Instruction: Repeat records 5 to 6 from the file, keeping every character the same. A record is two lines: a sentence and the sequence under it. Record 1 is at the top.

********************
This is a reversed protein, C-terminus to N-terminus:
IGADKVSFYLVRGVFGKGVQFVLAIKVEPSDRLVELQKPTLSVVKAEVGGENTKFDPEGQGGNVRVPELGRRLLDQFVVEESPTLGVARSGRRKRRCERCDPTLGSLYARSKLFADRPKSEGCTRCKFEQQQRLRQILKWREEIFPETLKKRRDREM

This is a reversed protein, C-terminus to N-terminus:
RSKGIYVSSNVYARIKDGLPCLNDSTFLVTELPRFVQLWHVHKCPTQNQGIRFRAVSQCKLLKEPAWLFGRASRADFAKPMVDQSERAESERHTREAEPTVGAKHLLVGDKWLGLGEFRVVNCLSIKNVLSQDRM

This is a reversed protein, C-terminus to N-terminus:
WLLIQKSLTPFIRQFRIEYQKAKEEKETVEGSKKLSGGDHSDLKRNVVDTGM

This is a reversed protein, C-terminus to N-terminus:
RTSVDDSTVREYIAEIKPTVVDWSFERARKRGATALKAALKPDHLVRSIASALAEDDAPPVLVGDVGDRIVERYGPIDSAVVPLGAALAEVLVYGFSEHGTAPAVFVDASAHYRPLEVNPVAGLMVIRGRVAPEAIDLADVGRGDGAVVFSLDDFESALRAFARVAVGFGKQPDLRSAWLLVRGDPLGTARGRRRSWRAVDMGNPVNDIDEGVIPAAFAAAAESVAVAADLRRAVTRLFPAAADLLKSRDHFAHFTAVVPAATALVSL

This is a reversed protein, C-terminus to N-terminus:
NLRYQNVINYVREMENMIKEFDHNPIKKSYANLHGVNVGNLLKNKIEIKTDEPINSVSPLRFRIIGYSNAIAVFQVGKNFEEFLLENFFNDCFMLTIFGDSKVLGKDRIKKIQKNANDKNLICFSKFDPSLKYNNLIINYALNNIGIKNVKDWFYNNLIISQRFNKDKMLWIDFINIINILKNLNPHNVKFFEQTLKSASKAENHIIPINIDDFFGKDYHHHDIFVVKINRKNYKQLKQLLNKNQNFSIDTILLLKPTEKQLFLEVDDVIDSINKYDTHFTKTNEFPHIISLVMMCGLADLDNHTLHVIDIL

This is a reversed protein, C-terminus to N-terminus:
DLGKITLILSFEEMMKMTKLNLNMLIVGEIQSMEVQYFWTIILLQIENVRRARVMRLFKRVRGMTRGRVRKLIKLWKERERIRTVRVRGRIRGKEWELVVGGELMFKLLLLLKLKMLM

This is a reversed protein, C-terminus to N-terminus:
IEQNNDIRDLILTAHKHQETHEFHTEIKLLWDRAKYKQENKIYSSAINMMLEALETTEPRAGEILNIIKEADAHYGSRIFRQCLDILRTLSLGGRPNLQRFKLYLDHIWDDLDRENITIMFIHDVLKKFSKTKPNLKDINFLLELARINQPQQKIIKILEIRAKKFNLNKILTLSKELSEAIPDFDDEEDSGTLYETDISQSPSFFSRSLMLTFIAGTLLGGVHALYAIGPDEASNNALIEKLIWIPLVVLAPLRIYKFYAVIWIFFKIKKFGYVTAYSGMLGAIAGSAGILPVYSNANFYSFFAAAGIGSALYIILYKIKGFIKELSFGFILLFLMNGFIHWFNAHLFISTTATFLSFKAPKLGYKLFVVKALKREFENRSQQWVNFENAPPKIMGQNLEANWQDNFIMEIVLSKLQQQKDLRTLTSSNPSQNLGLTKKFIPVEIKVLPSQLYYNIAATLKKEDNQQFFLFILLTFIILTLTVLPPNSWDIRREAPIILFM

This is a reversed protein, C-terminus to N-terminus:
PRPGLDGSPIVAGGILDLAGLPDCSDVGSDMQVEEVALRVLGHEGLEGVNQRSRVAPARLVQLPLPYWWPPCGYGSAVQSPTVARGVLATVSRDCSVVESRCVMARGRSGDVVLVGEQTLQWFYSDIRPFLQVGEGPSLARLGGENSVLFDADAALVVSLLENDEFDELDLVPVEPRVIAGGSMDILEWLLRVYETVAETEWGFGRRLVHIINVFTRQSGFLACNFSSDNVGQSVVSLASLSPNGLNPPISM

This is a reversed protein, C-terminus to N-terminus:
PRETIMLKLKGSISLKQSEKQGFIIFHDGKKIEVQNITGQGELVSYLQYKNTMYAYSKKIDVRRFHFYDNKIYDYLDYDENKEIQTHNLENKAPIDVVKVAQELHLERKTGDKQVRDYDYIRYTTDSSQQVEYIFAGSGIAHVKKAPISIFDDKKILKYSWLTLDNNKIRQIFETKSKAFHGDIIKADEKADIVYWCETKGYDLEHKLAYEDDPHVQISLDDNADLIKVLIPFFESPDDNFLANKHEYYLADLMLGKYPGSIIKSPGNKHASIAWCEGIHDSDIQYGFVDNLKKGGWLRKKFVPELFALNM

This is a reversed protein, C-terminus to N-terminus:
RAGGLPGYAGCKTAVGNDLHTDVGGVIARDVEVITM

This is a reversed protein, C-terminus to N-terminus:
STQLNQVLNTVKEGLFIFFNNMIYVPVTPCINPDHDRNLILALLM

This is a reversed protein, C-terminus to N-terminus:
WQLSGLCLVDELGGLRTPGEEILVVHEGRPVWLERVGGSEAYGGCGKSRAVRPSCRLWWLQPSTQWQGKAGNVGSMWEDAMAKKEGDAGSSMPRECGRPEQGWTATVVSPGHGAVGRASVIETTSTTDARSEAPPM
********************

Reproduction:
This is a reversed protein, C-terminus to N-terminus:
NLRYQNVINYVREMENMIKEFDHNPIKKSYANLHGVNVGNLLKNKIEIKTDEPINSVSPLRFRIIGYSNAIAVFQVGKNFEEFLLENFFNDCFMLTIFGDSKVLGKDRIKKIQKNANDKNLICFSKFDPSLKYNNLIINYALNNIGIKNVKDWFYNNLIISQRFNKDKMLWIDFINIINILKNLNPHNVKFFEQTLKSASKAENHIIPINIDDFFGKDYHHHDIFVVKINRKNYKQLKQLLNKNQNFSIDTILLLKPTEKQLFLEVDDVIDSINKYDTHFTKTNEFPHIISLVMMCGLADLDNHTLHVIDIL

This is a reversed protein, C-terminus to N-terminus:
DLGKITLILSFEEMMKMTKLNLNMLIVGEIQSMEVQYFWTIILLQIENVRRARVMRLFKRVRGMTRGRVRKLIKLWKERERIRTVRVRGRIRGKEWELVVGGELMFKLLLLLKLKMLM